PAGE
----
An Average Day in High School With Fibromyalgia
Every day, I wake up to the sound of my alarm. I open my eyes, turn the alarm off, and reach for my pills. I hold them in my hand.
How can these little capsules help me? Why am I doing this? I hate medication. I feel sick.
Every day, I wish I can throw the medications down the drain instead of throwing them into my mouth. I slowly try to lift my body up. Every little movement hurts. I feel stiff, achy, and exhausted. I only got three hours of sleep because I was awake until 4 a.m. in pain. I let my feet slowly touch the ground. I try to stay positive and feel grateful for being able to move, even if it hurts.
I go about the rest of my morning routine – eating breakfast, getting dressed, brushing my teeth. Although these tasks sound pretty basic, they are very challenging. I feel my arms go limp as I try to lift my shirt above my head. I feel foggy as I accidentally put the cereal back in the fridge instead of the cupboard. I go upstairs, kiss my parents goodbye, grab my backpack, and get into the car with my brother.
Yes, that’s right, I live with my parents and brother. That’s because I am only 17 years old. I am a senior in high school with juvenile fibromyalgia and some other health issues. People often come up to me at doctor’s offices and comment on how I am “too young to be sick.” Little do they know that looks can be deceiving. Most people do not even know I am struggling with easy tasks in my everyday life.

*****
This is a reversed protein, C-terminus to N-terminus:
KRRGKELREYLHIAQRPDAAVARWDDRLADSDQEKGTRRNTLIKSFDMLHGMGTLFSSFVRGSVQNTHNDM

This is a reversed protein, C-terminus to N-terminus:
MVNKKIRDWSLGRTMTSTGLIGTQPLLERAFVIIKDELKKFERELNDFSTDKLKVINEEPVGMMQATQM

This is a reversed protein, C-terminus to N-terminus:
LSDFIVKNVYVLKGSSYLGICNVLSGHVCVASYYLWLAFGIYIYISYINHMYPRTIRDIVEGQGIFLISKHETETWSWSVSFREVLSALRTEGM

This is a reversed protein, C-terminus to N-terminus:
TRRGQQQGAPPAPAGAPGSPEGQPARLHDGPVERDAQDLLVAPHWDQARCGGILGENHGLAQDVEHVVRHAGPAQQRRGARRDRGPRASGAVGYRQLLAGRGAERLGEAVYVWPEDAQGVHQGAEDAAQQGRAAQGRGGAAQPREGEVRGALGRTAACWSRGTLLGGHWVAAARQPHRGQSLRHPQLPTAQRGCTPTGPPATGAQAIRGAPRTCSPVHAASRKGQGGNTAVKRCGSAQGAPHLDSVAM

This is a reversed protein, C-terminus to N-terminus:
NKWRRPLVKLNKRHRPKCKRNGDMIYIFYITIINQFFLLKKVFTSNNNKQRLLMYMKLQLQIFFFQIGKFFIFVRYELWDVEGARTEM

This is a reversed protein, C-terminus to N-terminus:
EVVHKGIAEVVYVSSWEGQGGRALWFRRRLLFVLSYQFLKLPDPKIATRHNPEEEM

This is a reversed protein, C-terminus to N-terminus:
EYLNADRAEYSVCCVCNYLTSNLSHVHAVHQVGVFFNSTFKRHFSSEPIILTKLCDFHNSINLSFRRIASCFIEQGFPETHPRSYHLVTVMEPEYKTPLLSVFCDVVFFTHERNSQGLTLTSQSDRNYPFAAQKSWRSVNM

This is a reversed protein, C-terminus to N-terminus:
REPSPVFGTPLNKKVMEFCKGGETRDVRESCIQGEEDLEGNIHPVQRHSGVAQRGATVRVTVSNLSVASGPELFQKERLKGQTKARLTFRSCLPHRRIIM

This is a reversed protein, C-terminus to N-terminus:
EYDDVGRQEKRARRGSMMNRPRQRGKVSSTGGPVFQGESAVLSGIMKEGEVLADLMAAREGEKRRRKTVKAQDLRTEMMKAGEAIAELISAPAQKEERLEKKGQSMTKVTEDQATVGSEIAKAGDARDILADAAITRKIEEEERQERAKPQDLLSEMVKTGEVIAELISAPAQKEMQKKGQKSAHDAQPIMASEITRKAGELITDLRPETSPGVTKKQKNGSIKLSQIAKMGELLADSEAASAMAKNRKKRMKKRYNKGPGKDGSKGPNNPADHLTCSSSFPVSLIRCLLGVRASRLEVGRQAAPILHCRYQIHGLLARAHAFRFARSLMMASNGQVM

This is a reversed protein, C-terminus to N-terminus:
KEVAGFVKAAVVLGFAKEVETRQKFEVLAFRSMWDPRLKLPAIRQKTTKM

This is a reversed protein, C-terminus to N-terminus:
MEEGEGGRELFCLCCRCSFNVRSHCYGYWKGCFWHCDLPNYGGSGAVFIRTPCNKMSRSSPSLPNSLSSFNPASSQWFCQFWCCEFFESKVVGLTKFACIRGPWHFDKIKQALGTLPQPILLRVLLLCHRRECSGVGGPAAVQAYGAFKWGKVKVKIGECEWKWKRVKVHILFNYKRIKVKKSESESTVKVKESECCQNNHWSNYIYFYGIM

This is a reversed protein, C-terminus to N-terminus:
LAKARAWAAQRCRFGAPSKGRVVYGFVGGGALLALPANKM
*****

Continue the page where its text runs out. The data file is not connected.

“How did you sleep?” I ask my brother, Josh.
“I slept OK, what about you?” he asks.
Josh and I continue talking and singing to our music on the way to school. He controls the radio from the passenger seat and I drive. We get to school, say goodbye, and go to our separate classes.
I sit down at my desk and I immediately notice my leg start to shake. It starts to ache but I cannot stop shaking it. This is because restless leg syndrome is a side effect of one of my medications. After 15 minutes of sitting at my desk trying to focus, I feel my lower back start to spasm. The spasms get worse and worse as time goes on but I cannot get out of my seat because everyone would stare at me as though I were odd. I just continue to focus on other things, such as my teacher talking, but my medication starts to kick in and I become very drowsy. I rest my head on my desk, drifting in and out of sleep.
I recently had to drop some classes because I cannot make it through the school day anymore with my extreme fatigue. By lunchtime, I am out of class, eating a quick bite, and on my way to one of my many therapy appointments. Every week, I do variety of health-oriented therapies including cognitive behavioral therapy, physical therapy, acupuncture, chiropractic, occupational therapy, Epsom salt floats in sensory deprivation pods, massage therapy, and much more. Without all of these things, my pain levels would be much higher and it would be more difficult to cope with my illness.
When I get home from my therapy of the day, I take a nap because my medications make my pain and fatigue unbearable. I then wake up, eat dinner, take a shower if I am physically able to, swallow my medications, and try to take my mind off of the pain so that I can fall asleep.
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